L-arginine may improve cardiac performance in people with congestive heart failure, according to a 2000 study published in Clinical Cardiology. However, the National Institutes of Health (NIH) caution that L-arginine should not be used in place of standard treatments prescribed by a healthcare provider.
More Research on L-Arginine
Studies also show that L-arginine may be effective for managing inflammation of the bladder, relieving leg cramping and weakness caused by blocked arteries (a condition known as intermittent claudication), and improving kidney function in kidney transplant patients taking cyclosporine. What’s more, taking L-arginine in combination with ribonucleic acid and eicosapentaenoic acid (an omega-3 fatty acid) may reduce recovery time, protect against infection, and promote wound healing after surgery.
More benefits from L-Arginine supplementation
Protects Your Heart – Nitric Oxide is needed for healthy blood vessels and good blood circulation. For this reason, some people with high blood pressure can benefit from taking L-Arginine, as it helps produce more Nitric Oxide. One of the biggest benefits is that it relaxes vessels which allow blood to flow easier, thereby reducing stress on your heart. This ultimately lowers blood pressure and reduces the risk of blood clots which can lead to both heart attack and stroke. Read more about how it can help control hypertension and decrease the risk of heart attack, stroke, and kidney disease. See this as well.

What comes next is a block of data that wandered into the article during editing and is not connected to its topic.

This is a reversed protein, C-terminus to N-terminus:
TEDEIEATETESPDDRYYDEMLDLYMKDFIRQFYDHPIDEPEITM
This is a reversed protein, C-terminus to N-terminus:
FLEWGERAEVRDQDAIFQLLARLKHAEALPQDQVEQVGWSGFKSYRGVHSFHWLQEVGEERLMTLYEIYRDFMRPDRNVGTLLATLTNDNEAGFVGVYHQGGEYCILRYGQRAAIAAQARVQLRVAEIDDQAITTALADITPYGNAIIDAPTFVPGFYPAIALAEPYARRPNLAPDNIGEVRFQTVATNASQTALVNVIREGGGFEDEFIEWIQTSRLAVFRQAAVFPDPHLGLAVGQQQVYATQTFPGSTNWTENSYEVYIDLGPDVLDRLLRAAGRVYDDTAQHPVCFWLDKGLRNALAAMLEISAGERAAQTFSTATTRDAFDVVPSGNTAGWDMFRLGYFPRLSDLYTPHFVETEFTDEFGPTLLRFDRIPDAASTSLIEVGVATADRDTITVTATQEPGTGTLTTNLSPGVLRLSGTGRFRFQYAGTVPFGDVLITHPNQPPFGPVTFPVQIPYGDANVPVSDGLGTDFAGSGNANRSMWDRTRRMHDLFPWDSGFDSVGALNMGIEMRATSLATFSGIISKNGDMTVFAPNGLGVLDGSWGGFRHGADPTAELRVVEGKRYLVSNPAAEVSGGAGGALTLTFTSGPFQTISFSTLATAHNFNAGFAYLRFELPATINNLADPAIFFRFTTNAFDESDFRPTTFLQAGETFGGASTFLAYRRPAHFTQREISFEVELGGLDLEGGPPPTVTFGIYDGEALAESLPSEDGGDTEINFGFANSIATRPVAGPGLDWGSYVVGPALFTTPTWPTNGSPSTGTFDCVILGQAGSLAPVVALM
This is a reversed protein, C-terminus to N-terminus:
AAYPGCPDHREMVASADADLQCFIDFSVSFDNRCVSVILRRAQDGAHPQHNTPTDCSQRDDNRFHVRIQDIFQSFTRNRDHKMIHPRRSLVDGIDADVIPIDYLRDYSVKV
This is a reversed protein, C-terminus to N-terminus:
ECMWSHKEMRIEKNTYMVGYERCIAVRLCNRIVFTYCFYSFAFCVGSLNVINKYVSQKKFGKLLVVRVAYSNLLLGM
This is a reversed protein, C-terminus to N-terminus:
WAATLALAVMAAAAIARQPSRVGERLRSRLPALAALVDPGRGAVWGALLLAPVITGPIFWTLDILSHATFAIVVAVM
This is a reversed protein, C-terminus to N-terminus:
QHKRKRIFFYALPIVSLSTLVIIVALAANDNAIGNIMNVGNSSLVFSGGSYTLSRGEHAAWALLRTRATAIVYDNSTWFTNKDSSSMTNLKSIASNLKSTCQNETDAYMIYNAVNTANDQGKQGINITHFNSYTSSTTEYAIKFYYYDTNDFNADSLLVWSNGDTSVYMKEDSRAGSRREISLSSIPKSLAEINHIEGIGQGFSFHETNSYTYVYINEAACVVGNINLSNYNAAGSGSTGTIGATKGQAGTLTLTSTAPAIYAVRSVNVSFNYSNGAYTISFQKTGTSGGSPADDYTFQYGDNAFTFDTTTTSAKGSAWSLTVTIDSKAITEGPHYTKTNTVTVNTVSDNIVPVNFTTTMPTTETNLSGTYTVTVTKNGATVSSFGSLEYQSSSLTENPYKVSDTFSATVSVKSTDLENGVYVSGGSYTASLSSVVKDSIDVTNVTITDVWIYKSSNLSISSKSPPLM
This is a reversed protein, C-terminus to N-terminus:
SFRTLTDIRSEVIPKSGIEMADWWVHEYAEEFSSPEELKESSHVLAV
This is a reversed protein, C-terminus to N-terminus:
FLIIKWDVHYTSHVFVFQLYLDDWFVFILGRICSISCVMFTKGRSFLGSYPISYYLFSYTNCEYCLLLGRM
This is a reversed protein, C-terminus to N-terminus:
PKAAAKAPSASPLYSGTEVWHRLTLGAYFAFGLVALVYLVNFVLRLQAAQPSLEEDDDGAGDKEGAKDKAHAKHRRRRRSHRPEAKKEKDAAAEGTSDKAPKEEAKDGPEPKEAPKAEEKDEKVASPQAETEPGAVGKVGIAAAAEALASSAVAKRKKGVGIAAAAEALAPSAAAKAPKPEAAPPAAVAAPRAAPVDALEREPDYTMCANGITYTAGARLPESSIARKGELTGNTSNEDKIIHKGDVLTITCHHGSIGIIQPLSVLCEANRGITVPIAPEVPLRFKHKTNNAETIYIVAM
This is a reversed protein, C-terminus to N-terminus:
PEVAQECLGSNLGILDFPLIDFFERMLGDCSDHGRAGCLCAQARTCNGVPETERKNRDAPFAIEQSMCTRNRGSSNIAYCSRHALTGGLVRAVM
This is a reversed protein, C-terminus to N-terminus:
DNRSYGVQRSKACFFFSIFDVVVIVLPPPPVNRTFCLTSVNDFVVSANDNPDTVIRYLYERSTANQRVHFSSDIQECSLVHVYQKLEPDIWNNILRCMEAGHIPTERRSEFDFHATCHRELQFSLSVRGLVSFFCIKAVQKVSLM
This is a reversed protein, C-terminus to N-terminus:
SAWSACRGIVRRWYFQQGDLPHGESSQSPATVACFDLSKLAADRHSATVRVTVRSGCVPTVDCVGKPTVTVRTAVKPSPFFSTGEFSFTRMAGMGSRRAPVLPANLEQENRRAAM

Studies have shown L-Arginine to have a positive effect on cholesterol levels. For example, a study performed on healthy volunteers showed that those who took the supplement experienced reduced bad cholesterol levels. It is also suggested that it may increase good cholesterol levels but this has not been completely confirmed yet.
Promotes Anti-Aging Benefits